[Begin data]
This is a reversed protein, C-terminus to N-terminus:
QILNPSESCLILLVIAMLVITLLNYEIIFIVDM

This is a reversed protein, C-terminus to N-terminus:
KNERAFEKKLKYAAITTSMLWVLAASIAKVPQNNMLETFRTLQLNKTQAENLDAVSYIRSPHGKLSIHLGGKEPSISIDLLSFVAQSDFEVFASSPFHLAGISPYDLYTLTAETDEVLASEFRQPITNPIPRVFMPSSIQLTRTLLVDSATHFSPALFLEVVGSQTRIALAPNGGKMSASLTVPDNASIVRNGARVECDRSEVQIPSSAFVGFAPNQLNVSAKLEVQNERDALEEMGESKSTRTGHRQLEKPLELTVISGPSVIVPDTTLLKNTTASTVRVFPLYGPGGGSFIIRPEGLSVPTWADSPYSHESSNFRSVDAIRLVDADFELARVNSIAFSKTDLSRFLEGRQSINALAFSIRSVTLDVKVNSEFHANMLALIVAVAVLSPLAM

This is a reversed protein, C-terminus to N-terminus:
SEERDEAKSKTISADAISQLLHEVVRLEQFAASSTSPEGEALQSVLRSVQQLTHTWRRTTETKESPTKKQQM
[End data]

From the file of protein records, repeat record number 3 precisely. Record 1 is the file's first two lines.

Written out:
This is a reversed protein, C-terminus to N-terminus:
SEERDEAKSKTISADAISQLLHEVVRLEQFAASSTSPEGEALQSVLRSVQQLTHTWRRTTETKESPTKKQQM